The murder occurred the last year in the South African savannah, and only a few days ago the images of American Tess Thompson Talley, posing next to the body of the giraffe, have gone viral.
Tess Thompson Talley is a wild animal hunter and has already killed dozens of them. Her hobby led her to cross the Atlantic, find the animal in question and chase it so she could take pictures with the corpse of a helpless being in the African country. The huntress of this giraffe justified her actions with the following reasons:
- The animal was old, it was 18 years old, it was too old to reproduce
- The giraffe was attacking other giraffes
- She intended to save the species
- Killing it helps conserve other species and the community
Her defense was an attempt to placate the attacks on social networks by thousands who repudiated this act. Along with these photographs, more murders by her hunting came to light. She states that hunters, companies and for some reason WWF, think that trophy hunting is an effective conservation method because, with the money they raise for each trophy, they can protect the rest of species destining resources to combat poachers.
As sad and inhumane as it may seem, this act of animal violence is not entirely illegal. Its legitimacy allows hunters to chase and kill animals in some African countries such as: South Africa, Namibia, Zambia and Zimbabwe. It is here where companies in charge of organizing hunting tours operate, where they charge an amount to go to Africa, kill an animal, and take it back to hang it on the wall of their house. This is “trophy hunting” and is considered a “sport”, but not one accepted by most.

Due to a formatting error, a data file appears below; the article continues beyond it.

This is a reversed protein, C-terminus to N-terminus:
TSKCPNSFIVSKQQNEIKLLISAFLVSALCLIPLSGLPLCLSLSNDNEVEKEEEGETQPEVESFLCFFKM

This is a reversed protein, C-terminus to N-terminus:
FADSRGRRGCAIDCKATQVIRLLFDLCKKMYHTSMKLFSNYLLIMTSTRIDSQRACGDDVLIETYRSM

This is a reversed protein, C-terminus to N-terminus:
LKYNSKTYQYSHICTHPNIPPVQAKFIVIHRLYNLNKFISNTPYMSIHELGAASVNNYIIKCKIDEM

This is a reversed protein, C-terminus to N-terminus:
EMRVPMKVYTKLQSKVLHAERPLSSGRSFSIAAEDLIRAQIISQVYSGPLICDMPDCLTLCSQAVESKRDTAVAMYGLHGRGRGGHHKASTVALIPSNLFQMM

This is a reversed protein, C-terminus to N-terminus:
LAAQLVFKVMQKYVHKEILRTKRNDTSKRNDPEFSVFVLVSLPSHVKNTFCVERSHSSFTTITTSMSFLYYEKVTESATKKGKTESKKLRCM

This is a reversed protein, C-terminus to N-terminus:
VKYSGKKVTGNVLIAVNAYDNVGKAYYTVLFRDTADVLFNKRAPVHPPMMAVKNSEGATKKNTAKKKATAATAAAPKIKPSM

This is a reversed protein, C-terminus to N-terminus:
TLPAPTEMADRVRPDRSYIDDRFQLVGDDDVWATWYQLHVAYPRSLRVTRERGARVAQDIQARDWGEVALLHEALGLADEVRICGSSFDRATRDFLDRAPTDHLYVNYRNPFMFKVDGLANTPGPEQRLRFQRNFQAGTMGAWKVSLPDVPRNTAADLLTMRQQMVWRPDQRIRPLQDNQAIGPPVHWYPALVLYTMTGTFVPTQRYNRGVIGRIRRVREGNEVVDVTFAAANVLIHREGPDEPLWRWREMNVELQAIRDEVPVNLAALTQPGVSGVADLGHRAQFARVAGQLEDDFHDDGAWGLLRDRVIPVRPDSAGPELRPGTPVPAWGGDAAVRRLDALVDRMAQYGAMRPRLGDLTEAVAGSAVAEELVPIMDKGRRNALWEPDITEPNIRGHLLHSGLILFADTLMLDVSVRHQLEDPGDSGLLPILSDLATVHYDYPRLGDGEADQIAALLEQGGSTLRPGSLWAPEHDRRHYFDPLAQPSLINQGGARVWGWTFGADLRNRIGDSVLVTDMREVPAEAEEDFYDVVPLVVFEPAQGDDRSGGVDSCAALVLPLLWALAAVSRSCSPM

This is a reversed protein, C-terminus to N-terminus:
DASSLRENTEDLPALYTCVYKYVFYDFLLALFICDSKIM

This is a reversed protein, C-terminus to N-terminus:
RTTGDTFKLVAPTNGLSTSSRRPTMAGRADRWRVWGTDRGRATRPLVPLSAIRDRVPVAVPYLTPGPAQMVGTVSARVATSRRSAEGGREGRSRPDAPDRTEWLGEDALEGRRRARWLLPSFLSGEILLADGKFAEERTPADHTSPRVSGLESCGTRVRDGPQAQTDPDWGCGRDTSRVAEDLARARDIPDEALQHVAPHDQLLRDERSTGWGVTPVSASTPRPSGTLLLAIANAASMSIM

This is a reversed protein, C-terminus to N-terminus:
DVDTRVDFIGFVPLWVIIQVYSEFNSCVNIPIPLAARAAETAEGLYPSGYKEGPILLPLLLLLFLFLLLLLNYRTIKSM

When a person pays thousands of dollars to a company so they can kill the animal of their choice in cold blood: lions, leopards, tigers, elephants, deer, and in this case, a giraffe ($ 2000 to $ 3000).
According to Iris Ho, of Humane Society International and who closely follows this activity, an estimated 4000 trophy giraffes have been imported to the United States in the last 10 years, and that “probably every day there is a giraffe killed and imported to the US as a hunting trophy”. The population of giraffes has fallen by 40% in the last 30 years according to reports published in 2016 by the International Conservation Union (IUCN). Less than 100,000 giraffes survive in Africa.
Apart from this recent example, a very popular case was that of 2015, the murder of the famous lion Cecil by an American dentist. Another case was that of the former King of Spain Juan Carlos I when he killed an elephant.
Hunting does not benefit anyone else but the pleasure of its executor. As Iris Ho said, “wildlife tourism is much more beneficial for animals and local communities than trophy hunting.” We can’t stand by this “activity”, no animal deserves to die in cold blood just for the sake of a human’s fun o r adrenaline rush.
We invite you to find out more about what happens every day in relation to this topic, search Instagram #puma and see what pops up, you will find daily or weekly photos of hunters posing with the body of this great cat. If you reject this “sport” share this blog.
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